With a bill for US$460M in pre-contract costs already submitted by Exxon’s subsidiary and an estimated US$5B total payback figure for the Liza offshore wells alone, questions have been raised by commentators and analysts on Guyana’s ability to substantiate cost recovery figures put to it by Exxon.
Statia, a United States Certified Public Accountant, who has decades of experience in valuation and forensic accounting, will lead his agency in getting prepared to undertake audits of oil companies.
He announced that next week Monday, training of staff of the agency is set to begin.
“The claims will be substantiated through an audit process that GRA will do… I cannot tell you the process but training of the staff will commence by April 30th,” he said.
Since the release of the contract with EEPGL late last year, the APNU+AFC government has been lambasted for the generous fiscal regimes in favour of the company.
Government has said that it inherited the contract from the People’s Progressive Party/Civic (PPP/C) which signed it in 1999 and that it could not be changed.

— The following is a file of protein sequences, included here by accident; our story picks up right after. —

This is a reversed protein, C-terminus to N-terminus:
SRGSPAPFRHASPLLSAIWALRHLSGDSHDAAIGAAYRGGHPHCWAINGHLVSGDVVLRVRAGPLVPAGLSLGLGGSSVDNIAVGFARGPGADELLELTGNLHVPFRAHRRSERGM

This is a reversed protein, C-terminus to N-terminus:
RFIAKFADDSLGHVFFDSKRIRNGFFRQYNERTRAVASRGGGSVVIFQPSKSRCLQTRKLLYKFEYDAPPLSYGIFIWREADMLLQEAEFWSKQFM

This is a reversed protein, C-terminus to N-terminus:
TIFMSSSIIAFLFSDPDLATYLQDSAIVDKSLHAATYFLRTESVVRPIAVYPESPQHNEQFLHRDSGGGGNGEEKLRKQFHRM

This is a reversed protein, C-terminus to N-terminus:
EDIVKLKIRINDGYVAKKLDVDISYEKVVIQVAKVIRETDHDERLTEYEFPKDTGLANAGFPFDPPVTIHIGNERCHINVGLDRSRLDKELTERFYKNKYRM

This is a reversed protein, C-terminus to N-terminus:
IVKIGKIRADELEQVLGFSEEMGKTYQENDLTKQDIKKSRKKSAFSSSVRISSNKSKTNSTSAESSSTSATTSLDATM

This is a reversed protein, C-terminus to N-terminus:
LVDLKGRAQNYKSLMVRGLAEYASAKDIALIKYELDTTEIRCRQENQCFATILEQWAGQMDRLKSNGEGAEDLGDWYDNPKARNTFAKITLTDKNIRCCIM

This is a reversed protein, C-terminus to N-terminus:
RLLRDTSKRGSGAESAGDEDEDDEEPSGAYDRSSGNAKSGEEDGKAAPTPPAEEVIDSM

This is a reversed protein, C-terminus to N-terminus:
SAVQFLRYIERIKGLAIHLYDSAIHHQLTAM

But critics have argued that government signed a new contract in 2016 after a giant oil discovery had already been made whereas the 1999 PPP/C contract was clinched before the discovery of oil. Critics have further pointed out that contrary to the government’s claims, significant changes were made in 2016 which included a US$18M signature bonus, an increase in royalties from one percent, which government would have had to pay, to two percent on the gross to be paid by the company and the increase in rental per year. The company then also only had a prospecting licence and was negotiating for a production licence.
Minister of Natural Resources Raphael Trotman was satisfied with the Guyana Geology and Mines Commission’s (GGMC) feedback on the US$460M that it was not excessive and is in keeping with the company’s scope of works over the 17 years of exploratory and seismic works.
He had pointed this newspaper to GGMC Head Newell Dennison to explain that agency’s verification system.